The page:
Resentment as a resource for connection and growth

How to resource feelings of resentment in your relationships

3/1/2024

couple holding hand front of body of calm water with mountain distance
couple holding hand front of body of calm water with mountain distance

Couples often come to therapy feeling stuck and disconnected. Report constantly fighting (or never talking), and tend to attribute negative feelings to the partner ('If he'd pick up his clothes, I wouldn't have to nag', 'if they cared more, I wouldn't need to worry about them forgetting to pick up the kids', etc.). Resentment emerges, then grows and drives disconnection. It’s part of the muck that couples find themselves in when they don’t even know how they got there. Oftentimes this is a place of hopelessness, where couples experience repeated failures at attempts to ‘fix’ it.

When we operate from a place of resentment we unknowingly fuel this self-fulfilling prophecy of hopelessness, of why things are this bad. As we dig ourselves deeper (often unconsciously) into that space, we are driven further away. It makes sense - if something hurts me, I should avoid it. Resentment may actually be a way of protecting ourselves from more uncomfortable or vulnerable needs.

In the language of EFT (Emotionally Focused Therapy), underneath the angry resentment towards our partner(s) is a longing. Better understanding these forces underneath the resentment makes space for identifying what we’re actually needing, what we’re longing for. When seen as a resource, our resentments can help us hone in on what is driving the disconnection, on why this pattern of pulling away persists. We also can consider what behaviors are contributing to the resentment (that is masking a longing or need) rather than seeing the person as the object of our resentment.

If we can step aside and consider how we're feeling as information, resentment can be used as a resource [for connection]. We reflect on the actual source of this pain, of this thing hurting us. Where is it operating from? What's the purpose? Perhaps resentment is our own protective mechanism to keep us from experiencing the pain that will seemingly persist if I stay in this place with this partner. Perhaps it’s to protect ourselves from more fights that end in the partner seeing us as not good enough. Perhaps it’s to protect us from hurting our partner, from failing them again. When we can then turn to our partner and share what it is we’re longing for, we invite our partners to reconnect with us.

How to make it a resource for connection:

We reflect honestly and vulnerably on What is it trying to tell us? From this point of view we can see that it’s not the partner we resent, it’s the pain we want to avoid, the incessant fights that follow every attempt to get along. We gain new awareness of ourselves and our behavior. Then we can take this awareness and share it as a longing - longing to no longer carry this resentment, longing to be understood, longing to stop pulling further away but not knowing how. Maybe I used to know how but as we’ve been in this together longer, I’ve lost sight of it. We turn to our partners with these vulnerable feelings instead of criticizing and demanding. What if our partner can empathize instead of defend? If they can step into this with us to help us better understand what this resentment is and what it is trying to do for me? This is how it becomes a tool for reconnection.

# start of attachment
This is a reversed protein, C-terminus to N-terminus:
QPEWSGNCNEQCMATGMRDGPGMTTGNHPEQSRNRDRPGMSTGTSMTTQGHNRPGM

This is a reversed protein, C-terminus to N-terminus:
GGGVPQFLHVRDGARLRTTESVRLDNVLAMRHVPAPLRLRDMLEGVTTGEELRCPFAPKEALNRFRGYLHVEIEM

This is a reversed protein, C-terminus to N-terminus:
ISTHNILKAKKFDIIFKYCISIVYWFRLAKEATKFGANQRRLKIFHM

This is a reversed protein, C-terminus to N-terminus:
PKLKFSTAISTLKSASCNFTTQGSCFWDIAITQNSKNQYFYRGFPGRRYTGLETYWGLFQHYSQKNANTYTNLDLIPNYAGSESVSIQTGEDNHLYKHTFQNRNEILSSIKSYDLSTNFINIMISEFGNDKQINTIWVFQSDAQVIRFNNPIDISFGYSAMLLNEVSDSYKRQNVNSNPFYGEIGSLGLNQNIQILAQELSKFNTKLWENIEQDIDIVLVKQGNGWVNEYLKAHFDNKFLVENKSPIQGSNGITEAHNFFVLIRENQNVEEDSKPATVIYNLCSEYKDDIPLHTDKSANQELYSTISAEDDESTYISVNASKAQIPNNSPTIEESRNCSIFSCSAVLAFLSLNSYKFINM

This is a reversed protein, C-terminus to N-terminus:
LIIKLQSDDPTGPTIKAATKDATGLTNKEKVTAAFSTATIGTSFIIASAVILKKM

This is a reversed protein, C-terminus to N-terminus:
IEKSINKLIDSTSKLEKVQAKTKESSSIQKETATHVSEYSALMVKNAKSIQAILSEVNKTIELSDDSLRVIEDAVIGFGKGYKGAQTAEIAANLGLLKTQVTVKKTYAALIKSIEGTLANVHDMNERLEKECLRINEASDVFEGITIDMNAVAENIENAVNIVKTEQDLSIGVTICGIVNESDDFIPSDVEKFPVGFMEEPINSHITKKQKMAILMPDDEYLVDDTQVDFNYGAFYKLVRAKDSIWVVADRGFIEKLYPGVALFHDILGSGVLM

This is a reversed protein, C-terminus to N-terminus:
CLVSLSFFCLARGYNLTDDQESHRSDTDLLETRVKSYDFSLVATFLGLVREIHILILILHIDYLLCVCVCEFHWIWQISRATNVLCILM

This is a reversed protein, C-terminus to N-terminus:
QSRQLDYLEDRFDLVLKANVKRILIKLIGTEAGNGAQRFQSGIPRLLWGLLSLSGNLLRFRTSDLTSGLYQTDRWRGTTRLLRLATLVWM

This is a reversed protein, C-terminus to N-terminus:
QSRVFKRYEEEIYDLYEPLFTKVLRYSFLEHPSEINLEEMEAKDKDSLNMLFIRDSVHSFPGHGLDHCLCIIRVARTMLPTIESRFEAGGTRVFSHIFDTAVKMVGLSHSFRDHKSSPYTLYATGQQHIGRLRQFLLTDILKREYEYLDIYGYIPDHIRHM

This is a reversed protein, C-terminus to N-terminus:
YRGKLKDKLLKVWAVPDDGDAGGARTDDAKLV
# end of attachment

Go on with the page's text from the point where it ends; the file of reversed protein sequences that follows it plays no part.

Say you're part of a team at work tasked with a certain job. You get stuck on your part of the project and don’t meet a deadline. You feel frustrated about your own shortcomings, feel ill-equipped and unable to complete what's been asked of you, essentially that you’re not good enough at your job. You get so frustrated that you stop engaging at with the team. You even stop going to the meetings and withdraw completely from your colleagues. What started as resenting yourself for failing and not being good enough, has morphed into resentment for the project, for your team. It may even result in the team feeling negatively about you. But what If you could be aware of this then turn to your team and share it, share that you’re feeling like a failure and struggling to think more positively?

By turning to them, your colleagues can actually show up and support you. And in doing so, strengthen the unity of your team. Maybe they give you the reassurance that boosts confidence in your abilities. They can forgive you for bailing on meetings now that they understand why. Maybe they give you time to get over that block of feeling like you’re going to fail. Maybe they give you affirmation and offer ideas on how to reconfigure what each member of the team is tasked with. The end result? You’ve tended to your feelings (of not being good enough) that are masked by the resentment and resourced this experiential awareness to strengthen connection to your team.

tl/dr

When we get to the root of a problem we can find the underlying solution. Getting underneath the resentment, and seeing where it's coming from, what it may be protecting us from, it can be a tool for reconnection. When we can share what we’re longing for from a vulnerable place, we invite our partners to empathize, bringing us closer together instead of apart.